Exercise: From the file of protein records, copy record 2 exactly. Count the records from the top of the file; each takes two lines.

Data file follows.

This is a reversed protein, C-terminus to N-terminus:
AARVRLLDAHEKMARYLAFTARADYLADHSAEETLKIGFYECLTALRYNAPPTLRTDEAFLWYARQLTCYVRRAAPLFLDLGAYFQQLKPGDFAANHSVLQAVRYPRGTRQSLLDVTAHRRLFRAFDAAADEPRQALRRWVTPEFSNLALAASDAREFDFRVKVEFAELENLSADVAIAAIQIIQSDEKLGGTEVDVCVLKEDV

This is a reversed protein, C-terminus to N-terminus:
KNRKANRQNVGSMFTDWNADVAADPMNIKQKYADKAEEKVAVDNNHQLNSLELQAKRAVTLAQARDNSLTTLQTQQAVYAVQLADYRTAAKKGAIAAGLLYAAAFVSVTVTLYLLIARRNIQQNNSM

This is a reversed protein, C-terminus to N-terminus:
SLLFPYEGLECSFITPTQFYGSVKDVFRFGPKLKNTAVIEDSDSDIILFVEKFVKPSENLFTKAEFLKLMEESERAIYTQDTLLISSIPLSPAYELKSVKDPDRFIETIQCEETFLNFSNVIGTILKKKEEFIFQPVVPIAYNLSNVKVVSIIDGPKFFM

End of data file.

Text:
This is a reversed protein, C-terminus to N-terminus:
KNRKANRQNVGSMFTDWNADVAADPMNIKQKYADKAEEKVAVDNNHQLNSLELQAKRAVTLAQARDNSLTTLQTQQAVYAVQLADYRTAAKKGAIAAGLLYAAAFVSVTVTLYLLIARRNIQQNNSM